The church needs to renounce the par-tay, whose motto is “Eat, drink and be merry, for tomorrow we die.” And owning up to our responsibility for that culture, we need to really celebrate the feast, which binds us joyfully and more deeply into a community of caring, a community of justice. We need to appreciate the feast that we have in worship. We need to be willing to spend a little (I know we’re in a budget crunch) on tasty, well-raised food, supporting our local farmers if possible. We should include alcohol where appropriate, being very mindful of those still recovering from the aftermath of the par-tay.
Jesus understood the feast. He was asked why his disciples didn’t fast like John the Baptist’s, and he said: “The wedding-guests cannot fast while the bridegroom is with them, can they?” Being in the presence of Jesus was like a wedding party. He knew how to celebrate the glorious presence of the kingdom in our midst, whenever it happens by the grace of God. And that is what our seven weeks of Easter are for.
We tend to think of religion as all about fasting and duty and sacrifice and giving up things for God. But going back to ancient Israel, the feast is built-in to the sacrifice. It was a very different religion back then; much of it centered on the sacrifice of animals or grain on a fire at the altar of God, as Leviticus describes. This could have been to appease God, sometimes—and the whole animal might be burned. But our reading describes the sacrifice of well-being, in which people brought their animal to the priests, who would slaughter it. The priest dashes the blood on the altar. Sounds odd, but I see the blood as representing the tragedy of taking life to support our own life; rather than hiding from that tragedy or denying it, the Israelites confronted the blood head on and turned it over to God to deal with. The fat was placed on the fire to God, perhaps because it burned nicely, becoming a symbol of sharing the enjoyment of creation with God. And then the people would share the meat with each other and with the priests.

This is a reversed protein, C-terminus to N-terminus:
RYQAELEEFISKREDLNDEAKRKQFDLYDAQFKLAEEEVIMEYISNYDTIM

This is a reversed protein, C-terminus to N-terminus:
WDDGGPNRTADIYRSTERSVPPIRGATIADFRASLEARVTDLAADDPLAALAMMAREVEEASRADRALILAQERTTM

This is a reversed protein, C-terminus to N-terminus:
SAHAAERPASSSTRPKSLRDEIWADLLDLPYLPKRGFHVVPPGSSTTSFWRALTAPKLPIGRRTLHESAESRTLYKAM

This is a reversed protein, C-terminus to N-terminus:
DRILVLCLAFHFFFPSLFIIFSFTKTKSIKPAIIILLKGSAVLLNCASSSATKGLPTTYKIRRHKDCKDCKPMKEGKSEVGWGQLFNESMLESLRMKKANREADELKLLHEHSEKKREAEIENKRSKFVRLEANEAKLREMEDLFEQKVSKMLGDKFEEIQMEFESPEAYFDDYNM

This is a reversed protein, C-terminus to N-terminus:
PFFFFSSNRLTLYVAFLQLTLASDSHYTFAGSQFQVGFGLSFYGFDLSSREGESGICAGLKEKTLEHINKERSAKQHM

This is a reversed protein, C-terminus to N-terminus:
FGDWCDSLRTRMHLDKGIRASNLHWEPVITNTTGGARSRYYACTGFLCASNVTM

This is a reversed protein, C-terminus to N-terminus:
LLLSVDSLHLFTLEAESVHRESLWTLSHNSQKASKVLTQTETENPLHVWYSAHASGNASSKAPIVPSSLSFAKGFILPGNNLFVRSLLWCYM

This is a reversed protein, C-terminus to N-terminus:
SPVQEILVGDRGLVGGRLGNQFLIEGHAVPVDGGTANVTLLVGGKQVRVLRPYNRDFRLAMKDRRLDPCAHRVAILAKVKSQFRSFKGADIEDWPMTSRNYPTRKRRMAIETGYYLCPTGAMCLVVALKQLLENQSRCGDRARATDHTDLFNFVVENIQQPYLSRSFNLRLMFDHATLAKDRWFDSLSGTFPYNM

Feasting on meat was a rarity in those days. To slaughter the fatted calf was a very special occasion. In our opulence, we’ve come to expect meat every day, pre-slaughtered and even packaged to heat-and-serve. By contrast, the Bible respects meat as a rarity, something delicious but precious; something celebrating life but involving blood. Eating meat brings us face-to-face (or face-to-snout) with the mystery that all life is not only interdependent but also often comes at the expense of other life. (Read Genesis 1 carefully and you’ll see that God’s original plan as described there was for all creatures and human beings to live off of fruit, not even killing a plant for food.) Our Leviticus reading basically says this: If you are slaughtering meat for your own belly, you are simply shedding blood. You should bring that act of slaughter into your religious life and relationship with God, which will help you deal with the moral ambiguity of taking life to support your own life. We tend to dismiss animal sacrifice as barbaric; but perhaps our own tidied-up, high-output meat industry is the more barbaric way. I try to say a special prayer when I eat meat, remembering the life that went into it, including those who grew and butchered my meat; and I try to make it rare (infrequent, that is).